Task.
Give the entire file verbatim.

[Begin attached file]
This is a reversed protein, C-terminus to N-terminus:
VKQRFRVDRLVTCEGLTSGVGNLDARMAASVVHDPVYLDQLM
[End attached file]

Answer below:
This is a reversed protein, C-terminus to N-terminus:
VKQRFRVDRLVTCEGLTSGVGNLDARMAASVVHDPVYLDQLM